I'm probably being too impatient with what is at heart a very political process, with the potential for some definite winners and losers.  But I believe there is good reason for some impatience.  We are currently in the midst of a near-standstill in property development around here due to the economy.  It's possible we will never get back to the kind of development pressures we were seeing 5 years ago, but I have no doubt that our local economy will pick back up and this region will see more growth in the future.  This makes now the ideal time to implement some of the policies that will help guide that renewed growth.  Otherwise we will just go back to playing catch-up all the time.  We will be trying to implement new policies while growth is occurring, always having to determine which projects those new policies apply to.  And some development will be rushed into the approval process to obtain vested development rights - creating the potential for too rapid development with impacts that are very difficult to mitigate.

I don’t have the answer for how the city and county can find the resources for a more complete implementation of the Phase II policies, but I know that waiting until the economy is growing enough to provide them with the fiscal stability to obtain those resources could add greatly to the cost of implementation.  We can still get there; it’s just a matter of how hard do we want to work to get there.  And what might be lost in the meantime?

Saturday, October 2, 2010

What is Safe Yield and Does it Actually Matter?

Arizona's Groundwater Management Act (GMA), the landmark legislation passed in 1980 intended to finally get groundwater pumping under control in the state, has a mandate that by 2025 groundwater mining (pumping out more that is replaced) should cease in the most populous parts of the state. The law also defined safe yield as the condition where water pumped out of the aquifer is in balance with water entering the aquifer, whether naturally or artificially. The law mentions artificial recharge specifically, reflecting an understanding that natural recharge to many aquifers in the state is very limited and must be augmented by adding water through specially constructed recharge facilities.

Does this mean that water tables in the state would stabilize when safe yield is reached? Not necessarily, because the safe yield concept applies over large areas, only requiring that there be a balance over those large areas – called Active Management Areas (AMA) – which, in reality, could mean that water levels could be continuing to drop precipitously in one part of an AMA but if that pumpage is offset by recharge in another area it's still kosher under the law. That is the precise situation that is currently occurring in the Tucson AMA (TAMA) and is one of the issues to be addressed by a recently created working group, called the Safe Yield Task Force. These specific problems are known as sub-area management issues.

This problem has been significantly exacerbated by the creation of the Central Arizona Groundwater Replenishment District (CAGRD). Many in the water field know of the CAGRD as the legislative acquiescence to the needs of the property development industry in Arizona – the one sector of state commerce not at the table when the GMA was being crafted. The less cynical view is that the CAGRD became necessary for the state to implement the Assured Water Supply rules that were necessary as part of the GMA – rules that required future development to rely on renewable water supplies (essentially Colorado River water via the Central Arizona Project (CAP)).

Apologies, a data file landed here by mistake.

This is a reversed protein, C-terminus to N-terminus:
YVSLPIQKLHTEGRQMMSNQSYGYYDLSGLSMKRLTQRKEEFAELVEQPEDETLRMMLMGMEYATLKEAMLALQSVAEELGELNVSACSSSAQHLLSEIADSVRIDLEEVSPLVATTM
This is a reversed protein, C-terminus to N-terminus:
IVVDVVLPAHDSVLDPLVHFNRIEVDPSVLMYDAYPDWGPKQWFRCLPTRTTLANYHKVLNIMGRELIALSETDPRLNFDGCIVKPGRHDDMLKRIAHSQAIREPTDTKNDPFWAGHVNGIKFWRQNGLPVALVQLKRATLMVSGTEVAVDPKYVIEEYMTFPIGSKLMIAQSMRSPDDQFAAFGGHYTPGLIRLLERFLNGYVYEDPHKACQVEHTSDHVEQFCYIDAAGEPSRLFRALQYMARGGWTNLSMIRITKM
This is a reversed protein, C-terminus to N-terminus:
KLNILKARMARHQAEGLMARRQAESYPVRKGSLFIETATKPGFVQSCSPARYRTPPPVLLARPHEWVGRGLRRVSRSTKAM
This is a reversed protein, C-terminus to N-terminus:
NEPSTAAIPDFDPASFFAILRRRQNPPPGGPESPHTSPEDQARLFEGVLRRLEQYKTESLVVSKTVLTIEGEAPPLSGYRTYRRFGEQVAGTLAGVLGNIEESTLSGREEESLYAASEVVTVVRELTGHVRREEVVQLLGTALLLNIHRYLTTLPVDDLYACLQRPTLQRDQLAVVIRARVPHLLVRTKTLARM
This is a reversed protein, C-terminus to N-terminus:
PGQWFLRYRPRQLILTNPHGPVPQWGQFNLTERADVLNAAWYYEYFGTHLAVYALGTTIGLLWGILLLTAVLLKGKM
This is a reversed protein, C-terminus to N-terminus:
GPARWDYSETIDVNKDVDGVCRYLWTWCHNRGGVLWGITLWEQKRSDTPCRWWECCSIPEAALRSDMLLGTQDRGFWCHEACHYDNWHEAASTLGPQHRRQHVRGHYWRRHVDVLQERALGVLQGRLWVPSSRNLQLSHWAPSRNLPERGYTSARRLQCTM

The CAGRD is an entity that acquires and recharges (replenishes) renewable water to offset the groundwater pumping of cities, towns, and subdivisions that enroll as members in the district. And because the GMA only requires that water use be in balance on an AMA-wide basis, there is no requirement that this pumpage be offset in a way that mitigates water level drawdown caused by that pumpage – i.e. the replenishment can, and often does, occur many miles away and down-gradient from where the groundwater was pumped.

While I would like to think that this Safe Yield Task Force will be able to tackle these sub-area management issues it's an issue that reaches too far into our local economies and involves several key entities who are probably less than enthusiastic about solving these issues (in the most rational and cost-efficient manner). In a nutshell, resolution involves a combination of infrastructure investment (extending renewable water to up-gradient areas for recharge or direct use) and regulatory restrictions on pumping in the most-affected areas (setting pumping limits and restricting new wells in areas where water declines are greatest and the cost of extending renewable water supplies is prohibitive). Property owners in the sub-areas with water supply problems don't want to be excessively restricted in their use of groundwater – they want taxpayers to subsidize the installation of infrastructure to offset their excessive pumping. Taxpayers don't want to subsidize expensive infrastructure to save the bacon of property developers who continue to insist on building in areas with limited water supplies, so they are ok with imposing restrictions on pumping.

As I'm an ongoing participant in the Task Force I will try to post updates on what is occurring there periodically.

Another issue that deserves a post in the next few days is the Draft Phase II Action Plan recently developed by the city and county staff charged with implementing the recommendations of the Phase II City/County Water Study report. There is currently an open comment period on the Action Plan until 10/7. I haven't decided yet if I will submit comments, but will be going over the Action Plan with the Phase II report this weekend to assess whether I should.